Journal of Phenomenological Psychology vol:42 issue:1 pages:5-25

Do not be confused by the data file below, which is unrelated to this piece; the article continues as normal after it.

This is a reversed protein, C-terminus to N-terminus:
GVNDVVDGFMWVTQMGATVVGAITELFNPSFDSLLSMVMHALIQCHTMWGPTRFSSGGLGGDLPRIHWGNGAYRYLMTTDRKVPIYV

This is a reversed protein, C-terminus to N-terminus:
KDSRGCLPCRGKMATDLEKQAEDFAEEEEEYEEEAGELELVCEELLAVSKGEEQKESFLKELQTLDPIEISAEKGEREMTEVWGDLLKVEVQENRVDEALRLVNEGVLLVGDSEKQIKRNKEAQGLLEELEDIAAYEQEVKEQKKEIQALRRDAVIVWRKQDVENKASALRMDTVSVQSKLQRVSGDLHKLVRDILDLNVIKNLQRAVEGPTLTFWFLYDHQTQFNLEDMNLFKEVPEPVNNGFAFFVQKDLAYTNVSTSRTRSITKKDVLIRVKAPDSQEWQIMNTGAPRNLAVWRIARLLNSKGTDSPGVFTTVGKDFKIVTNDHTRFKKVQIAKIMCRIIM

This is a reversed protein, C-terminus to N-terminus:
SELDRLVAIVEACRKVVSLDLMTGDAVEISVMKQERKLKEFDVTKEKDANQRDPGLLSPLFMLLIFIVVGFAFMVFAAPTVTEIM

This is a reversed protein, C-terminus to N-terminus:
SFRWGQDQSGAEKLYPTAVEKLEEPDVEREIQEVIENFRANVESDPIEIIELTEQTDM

This essay introduces the concept of deictic abstraction (deictic ideation), taking as a point of departure Husserl’s prototypical but insufficient description of the act of ideation in which a shade of color comes to givenness as an ideal object, i.e., aber non-individual or abstract object, on the basis of a perceived individual object. This concept comprises not only color-ideation and ideations (abstractions) of universalities of the sensuous sphere (species infima of certain sounds, noises, smells, tastes), but all acts founded in perceptions in which ideal objects are directly referred to by means of demonstrative expressions (“this,” “like this,” “such,” etc.). This allows various types of deictic ideations or abstractions, corresponding to the degree of universality and the kind of ideal object concerned, to be brought to light through the analysis of particular cases of everyday acts of deictic abstraction, including deictic abstractions of predicative universals of the lowest level of universality (e.g., “this smell of perfume,” “a bug like this”); deictic abstractions of non-predicative universals, especially of universal ways (manners, schemata) of doing something (e.g., of tying a shoelace); and deictic abstractions of individual styles of doing something (e.g., of playing a musical composition in a typical individual way). Deictic abstractions not only turn out to be constitutive for the formation of perceptual concepts of the lower and lowest levels, but also prove to be foundational for all kinds of learning in which schemata of actions are acquired from a model (observational learning).